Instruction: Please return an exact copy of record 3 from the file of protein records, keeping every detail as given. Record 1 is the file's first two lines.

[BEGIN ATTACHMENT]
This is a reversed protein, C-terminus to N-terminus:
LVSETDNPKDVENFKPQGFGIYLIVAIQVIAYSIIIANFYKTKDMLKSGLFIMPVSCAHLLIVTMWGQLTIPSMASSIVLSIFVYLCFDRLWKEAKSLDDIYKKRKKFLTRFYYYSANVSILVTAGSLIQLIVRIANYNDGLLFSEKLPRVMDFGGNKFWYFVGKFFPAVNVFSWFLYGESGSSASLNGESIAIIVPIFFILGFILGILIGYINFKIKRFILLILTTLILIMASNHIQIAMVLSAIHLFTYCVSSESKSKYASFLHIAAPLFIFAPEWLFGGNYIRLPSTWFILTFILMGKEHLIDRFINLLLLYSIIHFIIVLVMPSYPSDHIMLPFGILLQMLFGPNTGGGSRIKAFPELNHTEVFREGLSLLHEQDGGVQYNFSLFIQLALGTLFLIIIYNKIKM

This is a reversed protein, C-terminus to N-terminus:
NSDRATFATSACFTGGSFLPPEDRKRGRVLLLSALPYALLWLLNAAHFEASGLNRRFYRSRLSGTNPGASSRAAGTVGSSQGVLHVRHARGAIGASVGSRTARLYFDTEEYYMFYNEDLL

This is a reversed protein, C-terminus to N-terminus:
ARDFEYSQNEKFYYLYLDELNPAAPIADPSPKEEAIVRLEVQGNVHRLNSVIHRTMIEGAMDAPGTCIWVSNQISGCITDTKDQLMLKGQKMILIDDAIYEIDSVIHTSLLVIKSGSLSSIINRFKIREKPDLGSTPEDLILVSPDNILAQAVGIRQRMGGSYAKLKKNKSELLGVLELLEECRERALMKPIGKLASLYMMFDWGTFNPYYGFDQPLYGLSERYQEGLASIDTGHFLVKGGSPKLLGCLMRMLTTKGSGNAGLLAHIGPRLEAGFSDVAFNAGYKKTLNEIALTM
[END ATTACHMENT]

This is a reversed protein, C-terminus to N-terminus:
ARDFEYSQNEKFYYLYLDELNPAAPIADPSPKEEAIVRLEVQGNVHRLNSVIHRTMIEGAMDAPGTCIWVSNQISGCITDTKDQLMLKGQKMILIDDAIYEIDSVIHTSLLVIKSGSLSSIINRFKIREKPDLGSTPEDLILVSPDNILAQAVGIRQRMGGSYAKLKKNKSELLGVLELLEECRERALMKPIGKLASLYMMFDWGTFNPYYGFDQPLYGLSERYQEGLASIDTGHFLVKGGSPKLLGCLMRMLTTKGSGNAGLLAHIGPRLEAGFSDVAFNAGYKKTLNEIALTM